A WOMAN who had a history of alcohol-fuelled violence towards her family “posed no risk” to her mother whom she later killed, a report found.

Keeley Barnard, 53, was jailed for life last year after she strangled her 70-year-old mother Margaret Sims to death out of “rage and frustration” at an address in Stanford-le-Hope in August 2017.

But a domestic homicide review has found that while opportunities were missed to asses the risk Barnard posed to her mother, the issues had “no direct impact on the eventual homicide”.

The review, published by Tendring Community Safety Partnership, found that Barnard had a history of alcohol and substance abuse including a suspected overdose in 2015.

It also found that she had a history of alcohol-fuelled violence towards her husband and adult son.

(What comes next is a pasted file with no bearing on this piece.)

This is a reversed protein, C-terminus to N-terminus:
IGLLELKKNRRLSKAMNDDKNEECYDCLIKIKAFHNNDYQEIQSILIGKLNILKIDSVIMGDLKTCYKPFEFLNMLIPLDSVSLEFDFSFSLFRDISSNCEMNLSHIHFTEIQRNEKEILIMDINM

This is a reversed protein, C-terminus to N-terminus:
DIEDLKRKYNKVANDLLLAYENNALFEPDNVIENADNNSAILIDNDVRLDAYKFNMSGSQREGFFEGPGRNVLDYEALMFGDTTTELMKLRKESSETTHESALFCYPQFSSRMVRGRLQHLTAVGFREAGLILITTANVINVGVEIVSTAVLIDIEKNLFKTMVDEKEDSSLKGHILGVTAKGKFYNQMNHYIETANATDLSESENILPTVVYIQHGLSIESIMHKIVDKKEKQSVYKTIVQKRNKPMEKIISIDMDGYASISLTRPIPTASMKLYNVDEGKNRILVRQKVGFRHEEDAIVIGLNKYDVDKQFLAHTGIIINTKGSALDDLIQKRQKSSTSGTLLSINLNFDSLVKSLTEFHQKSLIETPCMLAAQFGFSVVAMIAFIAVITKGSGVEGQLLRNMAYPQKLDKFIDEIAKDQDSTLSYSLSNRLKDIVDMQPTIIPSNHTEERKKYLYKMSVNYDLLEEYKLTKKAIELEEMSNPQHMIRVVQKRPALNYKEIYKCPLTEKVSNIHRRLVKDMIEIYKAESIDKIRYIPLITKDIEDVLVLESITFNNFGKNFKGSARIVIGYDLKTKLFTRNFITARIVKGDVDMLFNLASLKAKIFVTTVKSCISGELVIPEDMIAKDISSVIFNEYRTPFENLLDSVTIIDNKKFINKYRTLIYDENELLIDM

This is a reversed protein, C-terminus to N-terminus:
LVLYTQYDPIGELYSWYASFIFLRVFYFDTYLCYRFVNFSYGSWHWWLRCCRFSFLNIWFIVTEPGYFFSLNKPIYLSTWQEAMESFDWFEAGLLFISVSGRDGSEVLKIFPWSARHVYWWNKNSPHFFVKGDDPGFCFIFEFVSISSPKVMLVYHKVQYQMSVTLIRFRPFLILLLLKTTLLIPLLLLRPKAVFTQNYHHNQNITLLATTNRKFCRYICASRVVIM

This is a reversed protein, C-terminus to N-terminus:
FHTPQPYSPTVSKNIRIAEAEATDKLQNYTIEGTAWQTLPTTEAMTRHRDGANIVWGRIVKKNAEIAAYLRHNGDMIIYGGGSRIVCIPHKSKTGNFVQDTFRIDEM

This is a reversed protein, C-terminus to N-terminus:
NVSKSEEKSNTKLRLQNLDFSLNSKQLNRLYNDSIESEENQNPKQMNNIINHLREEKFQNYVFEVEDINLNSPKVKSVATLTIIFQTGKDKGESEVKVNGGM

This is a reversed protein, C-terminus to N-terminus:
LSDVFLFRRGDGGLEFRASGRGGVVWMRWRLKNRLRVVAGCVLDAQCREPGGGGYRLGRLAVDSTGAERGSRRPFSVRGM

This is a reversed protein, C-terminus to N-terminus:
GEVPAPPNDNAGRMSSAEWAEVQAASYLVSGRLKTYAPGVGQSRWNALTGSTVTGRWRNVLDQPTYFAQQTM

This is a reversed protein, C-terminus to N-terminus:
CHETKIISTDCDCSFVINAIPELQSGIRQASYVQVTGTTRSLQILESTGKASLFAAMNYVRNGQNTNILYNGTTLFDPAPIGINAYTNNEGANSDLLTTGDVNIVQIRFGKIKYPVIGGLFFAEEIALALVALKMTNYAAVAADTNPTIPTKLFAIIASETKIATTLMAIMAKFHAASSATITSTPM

Essex Police attended their home on four separate occasions between 2011 and 2017 and the report found that there were gaps in record which “affected the risk-grading of the incidents in questions”.

One incident involved her threatening her husband with a knife which the panel found “should have been initially graded as high risk”.

Described as a “high-functioning alcoholic”, it also found that Barnard had twice overdosed on antidepressants and had threatened to kill herself in 2017

The panel found while this affected other agencies being alerted to the issues, they did not relate to Mrs Sims, who was suffering from Alzheimer’s and lived in Clacton at the time, and therefore it had no impact on the eventual murder.

The anonymised report concluded: “From the information reviewed, there is no evidence that [Barnard] posed any risk or threat to [Mrs Sims] and that the incident occurred without warning.”

It recommended domestic violence training continued to be rolled out to GPs across Essex as well as greater sharing of information between agencies."